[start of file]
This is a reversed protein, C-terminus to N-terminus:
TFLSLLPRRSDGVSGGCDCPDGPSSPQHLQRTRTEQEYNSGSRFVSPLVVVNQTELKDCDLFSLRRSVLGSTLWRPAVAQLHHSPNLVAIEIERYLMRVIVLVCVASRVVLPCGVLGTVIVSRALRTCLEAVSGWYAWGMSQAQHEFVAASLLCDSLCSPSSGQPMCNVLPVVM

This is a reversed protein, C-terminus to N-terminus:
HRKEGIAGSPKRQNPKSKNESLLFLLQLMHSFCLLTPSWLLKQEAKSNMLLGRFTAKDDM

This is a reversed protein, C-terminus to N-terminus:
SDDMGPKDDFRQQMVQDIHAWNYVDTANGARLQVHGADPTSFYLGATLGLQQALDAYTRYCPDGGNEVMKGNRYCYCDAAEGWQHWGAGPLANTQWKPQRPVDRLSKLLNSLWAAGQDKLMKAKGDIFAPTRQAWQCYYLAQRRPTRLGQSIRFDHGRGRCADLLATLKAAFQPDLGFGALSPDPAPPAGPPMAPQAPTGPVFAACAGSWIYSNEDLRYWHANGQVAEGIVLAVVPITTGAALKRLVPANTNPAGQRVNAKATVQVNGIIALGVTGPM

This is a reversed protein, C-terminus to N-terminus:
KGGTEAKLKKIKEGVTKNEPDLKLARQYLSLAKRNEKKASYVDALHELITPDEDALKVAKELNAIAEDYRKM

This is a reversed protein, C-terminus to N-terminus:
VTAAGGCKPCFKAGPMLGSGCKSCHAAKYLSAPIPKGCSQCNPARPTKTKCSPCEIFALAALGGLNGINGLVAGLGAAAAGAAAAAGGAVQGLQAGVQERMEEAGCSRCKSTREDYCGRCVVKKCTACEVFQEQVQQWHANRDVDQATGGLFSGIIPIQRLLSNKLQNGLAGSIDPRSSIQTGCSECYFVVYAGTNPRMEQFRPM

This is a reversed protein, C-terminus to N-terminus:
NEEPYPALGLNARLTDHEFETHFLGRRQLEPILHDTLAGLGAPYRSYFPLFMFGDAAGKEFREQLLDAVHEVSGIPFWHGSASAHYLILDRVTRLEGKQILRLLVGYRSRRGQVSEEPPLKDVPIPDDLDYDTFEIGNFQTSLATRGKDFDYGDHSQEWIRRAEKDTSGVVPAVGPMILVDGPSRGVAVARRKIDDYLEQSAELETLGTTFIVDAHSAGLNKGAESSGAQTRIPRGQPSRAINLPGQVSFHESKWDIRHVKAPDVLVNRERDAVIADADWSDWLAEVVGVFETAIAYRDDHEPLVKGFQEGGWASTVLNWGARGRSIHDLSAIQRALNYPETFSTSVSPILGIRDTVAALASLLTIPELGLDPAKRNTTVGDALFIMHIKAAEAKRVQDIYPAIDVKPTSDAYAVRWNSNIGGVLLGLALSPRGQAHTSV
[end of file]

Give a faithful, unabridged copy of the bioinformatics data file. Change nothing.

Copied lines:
This is a reversed protein, C-terminus to N-terminus:
TFLSLLPRRSDGVSGGCDCPDGPSSPQHLQRTRTEQEYNSGSRFVSPLVVVNQTELKDCDLFSLRRSVLGSTLWRPAVAQLHHSPNLVAIEIERYLMRVIVLVCVASRVVLPCGVLGTVIVSRALRTCLEAVSGWYAWGMSQAQHEFVAASLLCDSLCSPSSGQPMCNVLPVVM

This is a reversed protein, C-terminus to N-terminus:
HRKEGIAGSPKRQNPKSKNESLLFLLQLMHSFCLLTPSWLLKQEAKSNMLLGRFTAKDDM

This is a reversed protein, C-terminus to N-terminus:
SDDMGPKDDFRQQMVQDIHAWNYVDTANGARLQVHGADPTSFYLGATLGLQQALDAYTRYCPDGGNEVMKGNRYCYCDAAEGWQHWGAGPLANTQWKPQRPVDRLSKLLNSLWAAGQDKLMKAKGDIFAPTRQAWQCYYLAQRRPTRLGQSIRFDHGRGRCADLLATLKAAFQPDLGFGALSPDPAPPAGPPMAPQAPTGPVFAACAGSWIYSNEDLRYWHANGQVAEGIVLAVVPITTGAALKRLVPANTNPAGQRVNAKATVQVNGIIALGVTGPM

This is a reversed protein, C-terminus to N-terminus:
KGGTEAKLKKIKEGVTKNEPDLKLARQYLSLAKRNEKKASYVDALHELITPDEDALKVAKELNAIAEDYRKM

This is a reversed protein, C-terminus to N-terminus:
VTAAGGCKPCFKAGPMLGSGCKSCHAAKYLSAPIPKGCSQCNPARPTKTKCSPCEIFALAALGGLNGINGLVAGLGAAAAGAAAAAGGAVQGLQAGVQERMEEAGCSRCKSTREDYCGRCVVKKCTACEVFQEQVQQWHANRDVDQATGGLFSGIIPIQRLLSNKLQNGLAGSIDPRSSIQTGCSECYFVVYAGTNPRMEQFRPM

This is a reversed protein, C-terminus to N-terminus:
NEEPYPALGLNARLTDHEFETHFLGRRQLEPILHDTLAGLGAPYRSYFPLFMFGDAAGKEFREQLLDAVHEVSGIPFWHGSASAHYLILDRVTRLEGKQILRLLVGYRSRRGQVSEEPPLKDVPIPDDLDYDTFEIGNFQTSLATRGKDFDYGDHSQEWIRRAEKDTSGVVPAVGPMILVDGPSRGVAVARRKIDDYLEQSAELETLGTTFIVDAHSAGLNKGAESSGAQTRIPRGQPSRAINLPGQVSFHESKWDIRHVKAPDVLVNRERDAVIADADWSDWLAEVVGVFETAIAYRDDHEPLVKGFQEGGWASTVLNWGARGRSIHDLSAIQRALNYPETFSTSVSPILGIRDTVAALASLLTIPELGLDPAKRNTTVGDALFIMHIKAAEAKRVQDIYPAIDVKPTSDAYAVRWNSNIGGVLLGLALSPRGQAHTSV